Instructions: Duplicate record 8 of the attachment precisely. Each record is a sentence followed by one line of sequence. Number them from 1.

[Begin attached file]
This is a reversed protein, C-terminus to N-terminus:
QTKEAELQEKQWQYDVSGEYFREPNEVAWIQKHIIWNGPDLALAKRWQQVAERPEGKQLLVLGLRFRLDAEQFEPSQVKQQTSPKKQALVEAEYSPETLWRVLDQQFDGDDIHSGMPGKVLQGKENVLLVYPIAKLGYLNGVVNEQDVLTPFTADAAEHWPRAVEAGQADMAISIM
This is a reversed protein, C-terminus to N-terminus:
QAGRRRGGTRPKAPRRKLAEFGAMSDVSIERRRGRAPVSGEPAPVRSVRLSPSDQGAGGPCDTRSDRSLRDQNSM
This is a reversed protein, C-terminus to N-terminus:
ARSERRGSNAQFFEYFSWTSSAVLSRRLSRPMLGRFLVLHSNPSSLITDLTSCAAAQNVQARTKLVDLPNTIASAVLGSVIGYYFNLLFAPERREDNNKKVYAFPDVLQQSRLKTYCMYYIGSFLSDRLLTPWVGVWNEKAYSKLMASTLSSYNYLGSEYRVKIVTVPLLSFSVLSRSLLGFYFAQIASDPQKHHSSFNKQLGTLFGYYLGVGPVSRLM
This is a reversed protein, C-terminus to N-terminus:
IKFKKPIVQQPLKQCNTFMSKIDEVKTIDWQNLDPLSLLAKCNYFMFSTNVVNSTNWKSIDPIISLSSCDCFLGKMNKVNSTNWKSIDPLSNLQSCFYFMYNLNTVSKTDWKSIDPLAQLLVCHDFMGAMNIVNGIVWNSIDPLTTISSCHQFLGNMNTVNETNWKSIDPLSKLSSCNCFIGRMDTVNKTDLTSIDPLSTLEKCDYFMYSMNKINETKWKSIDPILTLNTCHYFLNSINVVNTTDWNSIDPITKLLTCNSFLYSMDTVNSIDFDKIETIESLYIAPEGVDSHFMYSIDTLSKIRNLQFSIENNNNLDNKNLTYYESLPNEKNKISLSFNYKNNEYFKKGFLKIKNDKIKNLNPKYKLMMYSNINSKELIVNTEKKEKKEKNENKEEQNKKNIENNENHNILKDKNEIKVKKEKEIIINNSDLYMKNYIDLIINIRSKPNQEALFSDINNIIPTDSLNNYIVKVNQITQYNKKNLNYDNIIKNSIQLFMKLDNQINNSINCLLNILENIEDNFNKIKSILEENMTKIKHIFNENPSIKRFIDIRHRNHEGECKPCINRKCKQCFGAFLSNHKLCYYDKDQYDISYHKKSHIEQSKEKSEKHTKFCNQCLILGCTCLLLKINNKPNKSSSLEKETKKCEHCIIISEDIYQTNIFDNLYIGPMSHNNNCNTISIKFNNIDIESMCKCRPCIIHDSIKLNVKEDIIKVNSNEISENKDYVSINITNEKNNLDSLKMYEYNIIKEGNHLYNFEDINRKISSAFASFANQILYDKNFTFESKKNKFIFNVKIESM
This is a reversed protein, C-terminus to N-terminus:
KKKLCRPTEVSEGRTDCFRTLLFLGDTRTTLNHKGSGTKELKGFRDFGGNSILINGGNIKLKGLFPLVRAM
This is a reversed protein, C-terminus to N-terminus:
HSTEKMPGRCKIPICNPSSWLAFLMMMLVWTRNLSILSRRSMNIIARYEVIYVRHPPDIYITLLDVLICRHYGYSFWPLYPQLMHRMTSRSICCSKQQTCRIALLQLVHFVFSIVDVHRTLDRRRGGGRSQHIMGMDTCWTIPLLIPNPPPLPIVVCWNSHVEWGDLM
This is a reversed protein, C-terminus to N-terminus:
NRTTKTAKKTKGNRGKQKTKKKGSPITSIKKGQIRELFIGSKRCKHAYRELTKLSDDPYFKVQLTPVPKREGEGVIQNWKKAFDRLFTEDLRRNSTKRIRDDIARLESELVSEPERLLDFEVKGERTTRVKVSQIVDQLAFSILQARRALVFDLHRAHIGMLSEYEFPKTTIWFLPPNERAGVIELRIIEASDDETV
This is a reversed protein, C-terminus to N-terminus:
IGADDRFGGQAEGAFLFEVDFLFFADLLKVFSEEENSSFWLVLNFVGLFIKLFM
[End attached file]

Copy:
This is a reversed protein, C-terminus to N-terminus:
IGADDRFGGQAEGAFLFEVDFLFFADLLKVFSEEENSSFWLVLNFVGLFIKLFM